Researchers at Fudan University in Shanghai have been testing artemisinin, a molecule derived from sweet wormwood, to combat polycystic ovary syndrome (PCOS). This hormonal disorder affects 10% of women and is the leading cause of infertility in France.

PCOS is a common condition, affecting 10% to 15% of the female population. Despite the misleading name, women with PCOS do not actually have cysts on their ovaries. Instead, they experience a range of symptoms due to the same underlying issue: an excessive production of male hormones, particularly testosterone. Women with PCOS may have excess body hair, acne, irregular or absent menstrual cycles, infertility, and in some cases, overweight or diabetes.

Current treatment for PCOS focuses on managing the symptoms. Oral contraceptive pills can help reduce the production of male hormones by the ovaries. For severe hirsutism, doctors may prescribe cyproterone acetate (commonly known as Androcur) or spironolactone. Clomiphene citrate may be used to induce ovulation in women trying to conceive.

The potential use of artemisinin in treating PCOS is a promising development in the field of reproductive health. Artemisinin is known for its anti-malarial properties, but researchers are now exploring its effects on hormone regulation in women with PCOS. By targeting the underlying hormonal imbalance, artemisinin could offer a more effective treatment for PCOS compared to current symptom management strategies.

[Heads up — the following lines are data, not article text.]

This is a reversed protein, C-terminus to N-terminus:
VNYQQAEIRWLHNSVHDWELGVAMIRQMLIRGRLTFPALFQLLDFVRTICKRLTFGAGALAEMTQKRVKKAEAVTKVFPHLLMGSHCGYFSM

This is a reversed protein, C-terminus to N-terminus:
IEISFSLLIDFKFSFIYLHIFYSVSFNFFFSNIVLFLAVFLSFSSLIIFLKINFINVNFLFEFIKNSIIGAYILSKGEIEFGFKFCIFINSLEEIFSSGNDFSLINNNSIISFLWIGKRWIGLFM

While more research is needed to fully understand the benefits and potential side effects of using artemisinin for PCOS, this innovative approach highlights the importance of exploring new treatment options for hormonal disorders. With further studies and clinical trials, artemisinin could become a valuable addition to the existing therapies for PCOS, offering hope to women struggling with this common and complex condition.